Tufts MC Physician-Scientist Develops a High-Tech Model that Closely Replicates Human Tumors
Tufts Medical Center’s Dr. Jatin Roper, MD and colleagues at MIT’s Koch Institute for Integrative Cancer Research have developed new techniques that can precisely create tumors in mice that resemble human colon cancer. These advances should help scientists learn how cancers form and test new treatments. The research is published online yesterday in the journal Nature Biotechnology.
For many years, researchers have used two distinct approaches to study human cancer. The first approach is to grow cancers in a two-dimensional dish, called a cancer cell line, which can also be grown in mice. However, all of the cells in a cancer cell line are similar, and therefore do not reflect the complexity of a human cancer. The second approach is to engineer mice with one or more genetic mutations, which can take years if more than one mutation is involved.
“The process of developing and testing therapies for cancer is slow, expensive, and inefficient because of the limitations of the tools we have,” said Dr. Roper, Director of the Center for Hereditary Gastrointestinal Cancer and Assistant Professor of Medicine in the Division of Gastroenterology and Molecular Oncology Research Institute (MORI) at Tufts Medical Center. “We need more accurate and faster ways to model human cancer.”
The team took colon tissues from mice and grew them in a dish as three-dimensional “mini-intestines” called organoids. They used a gene editing system known as CRISPR to introduce mutations in a gene called APC, which is mutated in 80 percent of colon cancer patients, and another important cancer gene called P53. Then, through colonoscopy, they inserted these mutated organoids into mouse colons to create tumors that closely resemble human cancer. Dr. Roper and his colleagues also used CRISPR technology to directly modify genes in the colon to form tumors.
The team also took tumor tissue from colon cancer patients, formed three-dimensional organoids in the lab, and then transplanted the cancer samples into mice. This resulted in colon tumors that reproduced the unique characteristics of an individual’s malignancy. This novel technique opens the door to personalized treatments – an individual’s own cancer can be quickly grown in a mouse model in order to test the efficacy of different cancer treatments.
“What’s exciting is that CRISPR gene editing, organoid cultures, and transplantation technologies can be used for studying just about any kind of cancer, as well as other diseases,” said Dr. Roper. Tyler Jacks, PhD, Executive Director of the Koch Institute, has used CRISPR to generate lung and liver tumors in mice.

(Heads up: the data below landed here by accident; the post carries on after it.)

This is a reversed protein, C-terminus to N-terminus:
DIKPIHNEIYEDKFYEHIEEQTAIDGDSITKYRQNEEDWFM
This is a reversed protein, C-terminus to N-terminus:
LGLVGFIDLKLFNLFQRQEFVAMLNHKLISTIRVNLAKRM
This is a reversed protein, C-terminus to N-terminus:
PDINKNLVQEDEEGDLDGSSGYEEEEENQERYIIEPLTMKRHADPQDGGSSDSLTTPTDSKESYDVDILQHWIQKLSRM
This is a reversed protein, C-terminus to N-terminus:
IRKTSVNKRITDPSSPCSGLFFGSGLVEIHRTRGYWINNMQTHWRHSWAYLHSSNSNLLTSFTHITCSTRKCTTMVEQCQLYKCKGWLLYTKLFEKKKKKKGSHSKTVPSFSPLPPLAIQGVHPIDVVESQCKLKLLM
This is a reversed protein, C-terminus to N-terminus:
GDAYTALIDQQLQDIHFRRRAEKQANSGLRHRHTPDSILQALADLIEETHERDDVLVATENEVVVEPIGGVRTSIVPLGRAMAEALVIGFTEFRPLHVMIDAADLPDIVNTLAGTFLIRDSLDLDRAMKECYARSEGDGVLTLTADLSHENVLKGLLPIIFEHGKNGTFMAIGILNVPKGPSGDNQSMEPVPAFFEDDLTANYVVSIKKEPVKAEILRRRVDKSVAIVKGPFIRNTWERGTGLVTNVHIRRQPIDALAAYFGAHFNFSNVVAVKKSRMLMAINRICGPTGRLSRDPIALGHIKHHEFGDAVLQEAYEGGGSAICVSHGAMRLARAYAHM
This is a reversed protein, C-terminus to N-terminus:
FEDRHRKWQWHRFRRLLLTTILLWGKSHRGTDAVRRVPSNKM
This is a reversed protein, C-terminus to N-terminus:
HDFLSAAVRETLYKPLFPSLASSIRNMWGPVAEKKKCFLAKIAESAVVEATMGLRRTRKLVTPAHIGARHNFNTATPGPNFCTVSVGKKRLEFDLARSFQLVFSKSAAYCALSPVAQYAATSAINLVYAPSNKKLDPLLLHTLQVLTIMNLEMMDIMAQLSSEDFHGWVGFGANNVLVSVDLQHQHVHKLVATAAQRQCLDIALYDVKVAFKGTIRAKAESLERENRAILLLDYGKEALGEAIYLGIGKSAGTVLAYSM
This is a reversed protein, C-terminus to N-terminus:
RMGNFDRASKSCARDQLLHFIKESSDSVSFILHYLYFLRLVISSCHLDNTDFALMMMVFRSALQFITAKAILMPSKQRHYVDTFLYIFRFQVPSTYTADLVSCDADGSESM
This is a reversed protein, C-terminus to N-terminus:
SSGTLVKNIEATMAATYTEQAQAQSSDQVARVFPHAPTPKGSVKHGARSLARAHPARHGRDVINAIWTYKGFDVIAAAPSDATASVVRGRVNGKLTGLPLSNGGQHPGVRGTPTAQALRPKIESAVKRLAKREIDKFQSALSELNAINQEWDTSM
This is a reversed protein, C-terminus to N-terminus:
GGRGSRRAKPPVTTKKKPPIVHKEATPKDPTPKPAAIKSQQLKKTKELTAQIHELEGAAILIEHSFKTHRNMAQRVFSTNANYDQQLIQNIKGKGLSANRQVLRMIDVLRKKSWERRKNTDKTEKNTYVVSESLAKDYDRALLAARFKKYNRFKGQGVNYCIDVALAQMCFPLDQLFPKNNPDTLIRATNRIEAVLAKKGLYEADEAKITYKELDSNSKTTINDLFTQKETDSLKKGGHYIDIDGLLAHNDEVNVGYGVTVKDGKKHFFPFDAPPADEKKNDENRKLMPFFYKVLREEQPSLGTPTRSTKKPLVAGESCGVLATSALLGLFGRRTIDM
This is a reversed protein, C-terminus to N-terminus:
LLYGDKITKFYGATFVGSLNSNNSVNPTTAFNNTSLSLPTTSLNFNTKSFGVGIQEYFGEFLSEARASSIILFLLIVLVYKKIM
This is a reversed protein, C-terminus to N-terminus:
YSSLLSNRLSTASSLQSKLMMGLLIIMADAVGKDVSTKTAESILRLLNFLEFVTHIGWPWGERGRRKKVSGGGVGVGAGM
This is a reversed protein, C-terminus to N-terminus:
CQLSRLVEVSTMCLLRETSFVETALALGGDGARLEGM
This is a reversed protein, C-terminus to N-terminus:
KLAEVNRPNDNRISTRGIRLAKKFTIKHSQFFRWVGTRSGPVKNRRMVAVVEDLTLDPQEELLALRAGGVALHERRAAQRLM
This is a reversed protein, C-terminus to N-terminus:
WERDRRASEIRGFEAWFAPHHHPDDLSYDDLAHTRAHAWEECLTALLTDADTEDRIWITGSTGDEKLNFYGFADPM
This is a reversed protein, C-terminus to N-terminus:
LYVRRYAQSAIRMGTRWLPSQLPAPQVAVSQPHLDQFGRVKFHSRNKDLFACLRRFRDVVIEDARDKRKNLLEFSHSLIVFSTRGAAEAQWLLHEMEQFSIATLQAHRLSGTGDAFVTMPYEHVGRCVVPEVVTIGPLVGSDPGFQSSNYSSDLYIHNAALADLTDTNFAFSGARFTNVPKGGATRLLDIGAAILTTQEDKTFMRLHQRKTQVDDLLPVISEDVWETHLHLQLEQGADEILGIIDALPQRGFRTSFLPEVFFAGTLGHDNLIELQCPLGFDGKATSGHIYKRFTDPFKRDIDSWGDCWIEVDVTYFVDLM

The new techniques are also exciting for another reason – they may give scientists clues about how to stop the cancer from spreading to other parts of the body, the major cause of death from colon cancer. In Dr. Roper’s models, mouse and human cancer tissues form colon tumors that spread to the liver, which closely mimics how human colon cancer progresses.
Philip Tsichlis, MD, Executive Director of the Molecular Oncology Research Institute, James Yoo, MD, Chief of Colon and Rectal Surgery, and Lillian Chen, MD from the Division of Colon and Rectal Surgery are Tufts Medical Center collaborators on this latest study. Ömer H. Yilmaz, MD, PhD, Assistant Professor of Biology at MIT’s Koch Institute, is the senior author.
In his clinical practice, Dr. Roper diagnoses patients with inherited conditions that cause early and aggressive cancers, and performs colon examinations (i.e., colonoscopy) to remove polyps that can grow into colon cancers. However, he says, “Despite our best efforts so far, 50,000 Americans are expected to die this year from the disease, which is very disappointing. My hope is that the new platforms for cancer research that we report in this paper will enable scientists to discover new ways to prevent and treat colon cancer.”
Dr. Roper’s research was funded by the National Cancer Institute / National Institutes of Health, the V Foundation, the Department of Defense, and the Tufts Clinical and Translational Science Institute (CTSI).
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